I wonder about the future of the American missionary. When we are asked about our plans for future terms and career paths I wonder how much we really know about where things are headed. Do you see what I see?
The year is 203AD and a small group of professing Christians are rounded up and put into house arrest. If they deny Christ then they will be set free. In response, they hold a baptismal service. For their profession of faith displayed publically in Baptism they are thrown in prison and sentenced to death in a coliseum by wild beasts such as leopards and bulls. A young woman named Felicity is among those sentenced to death. An ancient document writes of her saying, “She was pregnant when she was first arrested, and now she was in her eighth month. As the day of the show drew near she became deeply distressed. She feared her swollen belly would delay her martyrdom because it is against the law to publicly punish pregnant women. And so, two days before the games began, they (the imprisoned group of Christians) joined together and poured out their prayer to the Lord in a single united groan. Immediately after the prayer Felicity’s birth pangs came on strong.” Her miraculous answer to prayer allowed her to be killed as a martyr alongside the other Christians because she wasn’t pregnant anymore. In fact, together they hoped that in their beatings beforehand they might be whipped because they wanted to share in the same sufferings of Christ as he experienced during His journey to the cross.
Over 1,500 years later, the year is 1743 and David Brainerd is not your average colonist. At a time when the colonies were just beginning their revolt against Britain, Brainerd took the Gospel to Native American Indians scattered across the Northeast. He traveled in and out of communities preaching and establishing Christian communities. The writings of David Brainerd have influenced generations of future missionaries. At the young age of only 29 Brainerd lost his life to illness. During his decline in health he wrote of his death saying, “I have never been frightened; but, on the contrary, at times much delighted with a view of its approach.” He was a man on a mission and his entire focus was given over the work of the Kingdom of God. Brainerd was commissioned and sent out by a Church passionate about pushing the light of the Gospel into the untouched forests and fields of their infant country.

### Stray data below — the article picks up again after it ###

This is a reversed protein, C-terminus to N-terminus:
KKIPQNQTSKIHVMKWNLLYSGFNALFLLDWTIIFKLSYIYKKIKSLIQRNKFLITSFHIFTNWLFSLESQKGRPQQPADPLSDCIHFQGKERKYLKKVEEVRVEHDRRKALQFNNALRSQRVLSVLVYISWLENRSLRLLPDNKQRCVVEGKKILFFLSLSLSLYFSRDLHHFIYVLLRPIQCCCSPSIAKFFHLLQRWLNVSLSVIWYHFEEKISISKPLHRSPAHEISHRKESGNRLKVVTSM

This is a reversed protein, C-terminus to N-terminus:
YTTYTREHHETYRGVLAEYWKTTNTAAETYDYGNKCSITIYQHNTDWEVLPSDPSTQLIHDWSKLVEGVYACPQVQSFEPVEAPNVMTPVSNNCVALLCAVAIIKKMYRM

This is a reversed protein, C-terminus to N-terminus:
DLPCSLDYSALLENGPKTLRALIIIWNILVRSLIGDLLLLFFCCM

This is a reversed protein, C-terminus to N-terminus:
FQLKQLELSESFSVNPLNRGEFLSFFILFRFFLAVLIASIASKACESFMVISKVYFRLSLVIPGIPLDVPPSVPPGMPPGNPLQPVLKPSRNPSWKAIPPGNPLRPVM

I wonder where we are today. We’ve come from an early Church that matured in the blood of her martyrs. We were strengthened by centuries of sacrifice, steadfastness in the faith and the enduring of suffering and persecution. We stand on the shoulders of missionaries and horse-riding preachers who took the Gospel to every corner of our country. We are planted in the soil tilled and nurtured by authors and thinkers and Godly leaders who lived for Christ alone. Who are we today?
I wonder about the future of American missions.
My mind is full and my chest is churning as I admire the work of all those who came before me. I’m intimidated and impressed by them. God has used their lives to write an incredible story. I want to contribute something to that very story. I want to add a letter. A comma. Something. I want to scratch something on its surface if only to contribute the thinnest thread or the smallest stone to the Kingdom of God. I’m proud of the work my family has been a part of so far. I’m happy with it. I’m excited about it. I look at other missionaries and I’m excited about their work too. I’m proud of them. And then I step back and think about where the Church is today and where we are going and I wonder what is to come of the American missionary. I wonder if I was born just in time to watch the end (or maybe the beginning of the end) of the great American missions movement. I watch great missionaries struggle to stay funded enough to even stay on the field. I watch them come to the field without the money to stay a full term and then I watch them leave early. I watch incredible projects shut down from lack of interest and funding. I cringe at my own family’s difficult road of fundraising in the midst of so much public excitement. Missionaries compete with coffee, movies, cars, loans, purses and whatever else is found on Amazon or a store shelf. Organizations gather missionaries regularly to discuss strategies for fundraising. Strategies! A Church that was born from martyrs now struggles to send missionaries if they don’t have the right strategy. Are you seeing what I’m seeing?
I’m not sure what to tell my kids when they say they want to be missionaries, too. I’m not sure what to tell my organization when they talk about career paths or future goals. I’m not sure what to tell you when you ask me how long we plan to do this. I wonder about the future of the American missionary. Maybe we will be fine. Maybe the next decade will bring great revival. I hope so.